I went to a presentation on the $9,000,000.00 EGCSD bond proposition the other day. Architect Mike Poost along with Wayne Pratt offered a nice slide show and color brochures depicting the poor conditions in many of our school buildings. While some of the repairs are without question necessary, others like artificial turf for the outdoor athletic field are clearly not. Mr. Poost made it a point to depict himself as a person who wears two hats - one as a taxpayer in the district who is as concerned as anyone else about the tax rates we all must pay and the other as the architect who understands the cost of safe and effective school buildings. But I have to be skeptical about the taxpayer hat because he is isolated from property tax payments by the very fact that his income is largely derived from the school building projects he promotes. While the taxes on his beautiful estate must be very high, I am sure his profits (derived from our taxes) take care of them many times over.

Mr. Pratt, at one point in the presentation (with but a handful of interested parents in attendance) suggested that the State money for this project would just be scoffed up by some other school district if we didn’t take advantage of it. But there is no pile of free money from the State. The State (aren’t we part of that taxpaying body?) has had to borrow money every year in order to keep up with the funding demands that our district, along with about 700 others, have created. We in East Greenbush have spent about $90 million on capital improvement projects over the past several years but it has not resulted in higher educational outcomes. Mr. Pratt also spoke of how little our portion of this project would cost the average homeowner and suggested that if we had to pay for these projects through local taxes only, the impact would be higher. I would like to know exactly what that impact would be so that I could make an informed decision. It would be more fiscally responsible for us to tackle the repair and maintenance of our buildings on a cash basis rather than increasing the already burdensome legacy of debt on our children.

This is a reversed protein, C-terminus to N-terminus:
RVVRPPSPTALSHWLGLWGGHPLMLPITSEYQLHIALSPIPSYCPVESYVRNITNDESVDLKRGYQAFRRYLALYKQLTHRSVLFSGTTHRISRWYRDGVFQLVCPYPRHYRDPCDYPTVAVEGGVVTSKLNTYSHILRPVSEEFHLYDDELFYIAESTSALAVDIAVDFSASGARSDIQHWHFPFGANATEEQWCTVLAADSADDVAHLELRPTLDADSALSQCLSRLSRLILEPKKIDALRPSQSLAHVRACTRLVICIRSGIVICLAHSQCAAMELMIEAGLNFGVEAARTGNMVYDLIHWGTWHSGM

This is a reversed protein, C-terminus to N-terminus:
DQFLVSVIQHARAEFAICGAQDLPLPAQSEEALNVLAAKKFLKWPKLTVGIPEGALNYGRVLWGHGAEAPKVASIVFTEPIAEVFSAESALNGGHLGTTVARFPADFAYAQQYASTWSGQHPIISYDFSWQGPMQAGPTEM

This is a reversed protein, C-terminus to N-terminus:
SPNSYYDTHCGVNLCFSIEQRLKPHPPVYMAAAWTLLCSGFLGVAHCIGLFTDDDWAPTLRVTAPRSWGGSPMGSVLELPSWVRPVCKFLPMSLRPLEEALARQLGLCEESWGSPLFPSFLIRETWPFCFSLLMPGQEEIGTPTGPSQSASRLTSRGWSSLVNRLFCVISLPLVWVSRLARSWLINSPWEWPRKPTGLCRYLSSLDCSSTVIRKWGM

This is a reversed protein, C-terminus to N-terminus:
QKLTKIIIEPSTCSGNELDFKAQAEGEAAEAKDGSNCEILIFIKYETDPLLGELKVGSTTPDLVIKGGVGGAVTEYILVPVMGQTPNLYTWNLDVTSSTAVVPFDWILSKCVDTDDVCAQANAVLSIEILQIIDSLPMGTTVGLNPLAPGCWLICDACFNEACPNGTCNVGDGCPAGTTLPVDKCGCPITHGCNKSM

At the same time that the bond proposal was being made at Bell Top Elementary School, our top employee of the district, Superintendent Brewer, was giving his budget presentation elsewhere.